|19 Sep 2018|
|From the Archives|
Olive Willis and Alice Carver, after some time searching for a house suitable for their school, settled on this one in early 1907; it was the former home of Charles Darwin and his family, near Orpington in Kent. So our own Darwin House is named after Charles Darwin and for forty years it was a happy home to the Darwin family - it is said to have been an open air laboratory and where he wrote The Origin of the Species in 1859.
So the house went on to become another very happy home, to Miss Willis, her staff and her pupils. Darwin’s study became the Common Room, though they always called it the study and a horse drawn bus ran up and down from the nearby village to Orpington. Miss Willis would read to the girls in the evening in the drawing room which had long windows looking out onto the garden through the glass covered veranda.
Anne Ridler wrote, “The house, a white Georgian building three stories high, stands just outside the village of Downe in Kent. It presents a plain front to the road, except for a pillared portico, but at the back Darwin had added a large bow right to the roof, which breaks the outline, and a veranda stands out from the wing which he added in 1877.”
In the Downe House Scrapbook, Priscilla (Hayter) Napier wrote “the old Downe had a calm prospect over Kentish fields, and a large lawn, shaded by an ilex tree and a mulberry tree.” Nan (Woodall) Napier, the first pupil, wrote in the Scrapbook of her science lessons in the laboratory; “Here Miss Heather presided over the bangs and smells. What a gifted teacher she was, making even test-tubes and litmus paper interesting and what an honour to be working in Darwin’s own laboratory; Hilary always had the impression that he was perhaps quite close to us.” (Hilary was the second pupil. Nan was allowed to have her own dog with her at Downe, a bull mastiff called Tiger).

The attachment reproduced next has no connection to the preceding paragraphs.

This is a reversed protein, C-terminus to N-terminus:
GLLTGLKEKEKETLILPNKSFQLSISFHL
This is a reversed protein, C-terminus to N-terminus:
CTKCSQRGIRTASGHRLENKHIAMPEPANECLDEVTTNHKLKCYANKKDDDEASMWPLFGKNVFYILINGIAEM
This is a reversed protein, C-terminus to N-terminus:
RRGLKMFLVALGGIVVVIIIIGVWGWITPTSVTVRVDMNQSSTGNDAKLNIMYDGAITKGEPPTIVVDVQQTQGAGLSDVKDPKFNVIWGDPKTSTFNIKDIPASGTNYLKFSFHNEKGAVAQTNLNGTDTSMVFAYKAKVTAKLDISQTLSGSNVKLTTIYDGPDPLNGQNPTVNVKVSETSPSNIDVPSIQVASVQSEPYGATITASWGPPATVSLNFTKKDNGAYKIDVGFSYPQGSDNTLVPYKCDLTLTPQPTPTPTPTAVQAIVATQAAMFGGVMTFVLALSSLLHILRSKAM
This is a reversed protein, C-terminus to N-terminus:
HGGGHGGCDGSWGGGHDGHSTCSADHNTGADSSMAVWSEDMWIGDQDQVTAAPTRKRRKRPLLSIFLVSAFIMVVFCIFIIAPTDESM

After the war, the house was bursting at the seams even though the legendary Miss Nickel had been inventive and energetic on the construction front; one pupil wrote “Miss Nickel, a wonderful person, ran up buildings as other people ran up dresses.” Miss Willis realised she needed to look for another home for her school and in 1921 she and her sister Dorothy, while spending some time with a friend in Berkshire during holidays, came upon some sale particulars for The Cloisters Estate in Cold Ash.
This poem was written for the first Downe House School magazine published in 1909 (typewritten and carbon copied) when there were 32 girls in the school.
And this is Downe ! Standing among green fields,
High on the windy uplands, where the breeze
Wanders unfettered, whispering peace
To hazel copses and wide-spreading trees.
Down in the sun-kissed valleys corn blows gold,
There shall ye find peace from the wide world’s strife,
Down in the shady lanes where the brambles cling,
There shall ye find Peace --- and Perfect life.
DARWIN HOUSE HOUSEMISTRESSES
1980 - 1985 Mrs Lynne Berwick
1985 - 1987 Miss Peggie McAdoo
1987 - 1991 Mrs Diana Roberts
1991 - 1996 Mrs Rosalind Burns
1996 - 1997 Mrs Gail Tucker
1997 - 2002 Mrs Rosalind Burns
2002 - 2010 Mme Fanelie Chartrain
2010 - 2012 Mrs Sheena Moore
2012 - 2015 Miss Faith Smith
2015 - 2020 Mrs Frankie Capps
2020 Sophie Hughes